In terms of claims under Title VII for lost wages and lost benefits, courts have held that entitlement to an award of such damages survives the death of the complainant, so long as the underlying claim otherwise survives. See, e.g., Kilgo v. Bowman Transp., Inc., 789 F.2d 859, 876 (11th Cir. 1986) (discussing potential back pay liability in a class action case, in a case in which the person who filed the class action complaint subsequently died); Estate of Trivanovich v. Gulfport-Biloxi Regional Airport Auth., No. 1:06-cv-539-LG-JMR, 2008 U.S. Dist. LEXIS 53399, 2008 WL 2779441 (S.D. Miss. July 14, 2008) (allowing Title VII discrimination and retaliation claims seeking monetary damages to proceed after the plaintiff’s death, but granting the defendant’s motion for summary judgment on other grounds); Bligh-Glover v. Rizzo, No. 1:08-cv-2788, 2012 U.S. Dist. LEXIS 141512, 2012 WL 4506029 (N.D. Ohio Sept. 30, 2012) (holding that complainant’s discrimination and retaliation complaints, seeking compensatory damages, survived after his death, and denying defendants’ motion for summary judgment).

In Anspach v. Tomkins Indus., Inc., 817 F. Supp. 1499, 1508 (D. Kan. 1993), the court held that the decedent’s Title VII and intentional infliction of emotional distress claims survived the death of the plaintiff.  While the court did not explicitly so hold, one would assume that the court would have also held, had it been faced with the question, that a claim by the decedent for emotional distress damages under his Title VII claim would have also survived (although, of course, there could not be a “double dip” recovery for the same emotional distress damages under both the Title VII and IIED claims).

Courts have also allowed claims for attorneys’ fees to survive the complainant’s death.  See, e.g., Slade for Estate of Slade v. U.S. Postal Serv., 952 F.2d 357, 360-61 (10th Cir. 1991) (in a case under Title VII in which the complainant died and his wife was substituted as plaintiff, holding that the district court had jurisdiction over the Plaintiff’s claim for attorneys fees as a prevailing party, including fees incurred in required administrative proceedings, even though the complainant had abandoned his claim for back wages).

Claims for punitive damages, on the other hand, are typically held to not survive the complainant’s death.  Many courts have held that awards which are punitive in nature do not survive the death of the complainant, and thus that punitive damage awards are not available after the complainant’s death.  See, e.g., Schreiber v. Sharpless, 110 U.S. 76, 80 (1884) (holding that actions based upon penal statutes do not survive the death of the plaintiff); United States v. Oberlin, 718 F.2d 894, 896 (9th Cir. 1983) (same); Medrano v. MCDR, Inc., 366 F. Supp. 2d 625, 635 (W.D. Tenn. 2005) (holding that, under federal common law, a decedent’s estate cannot collect punitive damages on a section 1981 claim).  See also Continental Assurance Co. v. American Bankshares Corp., 483 F. Supp. 175, 177 (E.D. Wis. 1980) (noting that the key inquiry in deciding survivorship of claims is whether the statute under which the claim is brought is primarily remedial in nature); Bracken v. Harris and Zide, LLP, 219 F.R.D. 481, 483, U.S. Dist. LEXIS 271 (N.D. Cal. 2004) (same).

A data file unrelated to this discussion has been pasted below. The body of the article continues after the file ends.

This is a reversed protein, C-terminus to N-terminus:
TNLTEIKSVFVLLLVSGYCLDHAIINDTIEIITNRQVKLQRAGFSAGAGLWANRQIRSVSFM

Please be sure to visit our website at http://RobertBFitzpatrick.com

5 comments:

Qing Cai said...

ray ban sunglasses, http://www.raybansunglassesonline.in.net/
louis vuitton handbags, http://www.louisvuittonhandbagsoutlet.co.uk/
basketball shoes, http://www.basketballshoes.us.com/
michael kors outlet online, http://www.michaelkorsoutletonline.in.net/
true religion jeans, http://www.truereligionjeansoutlet.com/
toms outlet, http://www.tomsoutlet-stores.com/
michael kors wallet, http://www.michaelkorswallet.net/
calvin klein underwear, http://www.calvinklein.in.net/
cheap ugg boots, http://www.cheapuggboots.net.co/
oakley sunglasses, http://www.oakleysunglassesdiscount.us.com/
hermes bags, http://www.hermesbags.co.uk/
ralph lauren uk, http://www.ralphlaurenoutletuk.org.uk/
michael kors outlet, http://www.michaelkorsoutletonlinestores.us.com/
cheap wedding dresses, http://www.cheap-weddingdresses.net/
nike huarache, http://www.nikeairhuarache.org.uk/
ralph lauren shirts, http://www.poloralphlaurenshirts.us.com/
north face outlet, http://www.thenorthface.me/
football shirts, http://www.cheapfootballshirt.org.uk/
hollister, http://www.hollistercanada.com/
coach outlet, http://www.coachoutletus.us/
toms shoes, http://www.toms.us.com/
cheap michael kors handbags, http://www.cheapmichaelkorshandbag.in.net/
kobe shoes, http://www.kobeshoes.us/
ray ban sunglasses, http://www.raybansunglass.us.com/
soccer jerseys, http://www.cheapsoccerjersey.net/
cai2015923

dong dong23 said...

polo ralph lauren
louis vuitton outlet
michael kors outlet
lebron james shoes 2015
coach factory outlet
ray ban sunglasses outlet
coach outlet online
coach factory outlet
coach outlet
michael kors handbags
kevin durant shoes
michael kors outlet
michael kors outlet
louis vuitton handbags
ray ban wayfarer
kate spade handbags
ralph lauren outlet
rolex watches
insanity workout
nfl jerseys wholesale
michael kors outlet
michael kors outlet
coach outlet
ralph lauren polo
ray ban sunglasses
michael kors outlet clearance
tory burch flats
jordan concords
louis vuitton
cheap oakleys
ray ban outlet
ralph lauren outlet
longchamp handbags
adidas shoes
louis vuitton handbags
nike roshe flyknit
supra sneakers
ray bans
polo ralph lauren
20165.24wengdongdong

mmjiaxin said...

oakley sunglasses,oakley outlet sunglasses
http://www.cheaprealjordans.us.com
tiffany and co outlet
skechers shoes
kobe basketball shoes
tiffany online
tiffany & co
oakley store online
oakley vault
michael kors uk
gg

shermanharrison said...

GenyMotion is aircus.com/ finest emulator which could be Click Here made use of along the Bluestacks Snapchat Download : Computer, iOS Devices & APK Android emulator If you men don't know Snapchat APK the procedure to make use of the Snapchat SnapChat Online application for your PC home windows.

GIL BERT said...

ugg boots
oakley sunglasses
mont blanc pens outlet
fitflops
coach outlet
versace shoes
michael kors outlet
ugg outlet
jimmy choo shoes
ralph lauren